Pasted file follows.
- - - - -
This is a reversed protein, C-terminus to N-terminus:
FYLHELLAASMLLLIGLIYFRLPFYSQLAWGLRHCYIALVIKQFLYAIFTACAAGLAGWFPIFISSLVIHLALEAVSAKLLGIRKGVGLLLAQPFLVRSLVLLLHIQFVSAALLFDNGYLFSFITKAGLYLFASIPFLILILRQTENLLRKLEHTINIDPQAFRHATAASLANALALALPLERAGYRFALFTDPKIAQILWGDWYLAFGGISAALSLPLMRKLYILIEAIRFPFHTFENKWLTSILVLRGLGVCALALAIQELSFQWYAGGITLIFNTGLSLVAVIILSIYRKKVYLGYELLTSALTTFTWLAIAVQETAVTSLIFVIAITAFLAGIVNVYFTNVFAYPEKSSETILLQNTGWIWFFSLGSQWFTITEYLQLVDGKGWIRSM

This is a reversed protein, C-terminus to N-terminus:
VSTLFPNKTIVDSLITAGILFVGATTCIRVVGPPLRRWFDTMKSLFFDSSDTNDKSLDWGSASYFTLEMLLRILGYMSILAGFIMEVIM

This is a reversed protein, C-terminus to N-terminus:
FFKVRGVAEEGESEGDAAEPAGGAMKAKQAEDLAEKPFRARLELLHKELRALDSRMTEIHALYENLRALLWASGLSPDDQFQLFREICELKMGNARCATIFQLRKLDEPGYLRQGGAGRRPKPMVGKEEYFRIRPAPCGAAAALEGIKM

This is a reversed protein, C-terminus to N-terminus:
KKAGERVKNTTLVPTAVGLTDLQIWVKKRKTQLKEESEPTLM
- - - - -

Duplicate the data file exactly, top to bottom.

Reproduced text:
This is a reversed protein, C-terminus to N-terminus:
FYLHELLAASMLLLIGLIYFRLPFYSQLAWGLRHCYIALVIKQFLYAIFTACAAGLAGWFPIFISSLVIHLALEAVSAKLLGIRKGVGLLLAQPFLVRSLVLLLHIQFVSAALLFDNGYLFSFITKAGLYLFASIPFLILILRQTENLLRKLEHTINIDPQAFRHATAASLANALALALPLERAGYRFALFTDPKIAQILWGDWYLAFGGISAALSLPLMRKLYILIEAIRFPFHTFENKWLTSILVLRGLGVCALALAIQELSFQWYAGGITLIFNTGLSLVAVIILSIYRKKVYLGYELLTSALTTFTWLAIAVQETAVTSLIFVIAITAFLAGIVNVYFTNVFAYPEKSSETILLQNTGWIWFFSLGSQWFTITEYLQLVDGKGWIRSM

This is a reversed protein, C-terminus to N-terminus:
VSTLFPNKTIVDSLITAGILFVGATTCIRVVGPPLRRWFDTMKSLFFDSSDTNDKSLDWGSASYFTLEMLLRILGYMSILAGFIMEVIM

This is a reversed protein, C-terminus to N-terminus:
FFKVRGVAEEGESEGDAAEPAGGAMKAKQAEDLAEKPFRARLELLHKELRALDSRMTEIHALYENLRALLWASGLSPDDQFQLFREICELKMGNARCATIFQLRKLDEPGYLRQGGAGRRPKPMVGKEEYFRIRPAPCGAAAALEGIKM

This is a reversed protein, C-terminus to N-terminus:
KKAGERVKNTTLVPTAVGLTDLQIWVKKRKTQLKEESEPTLM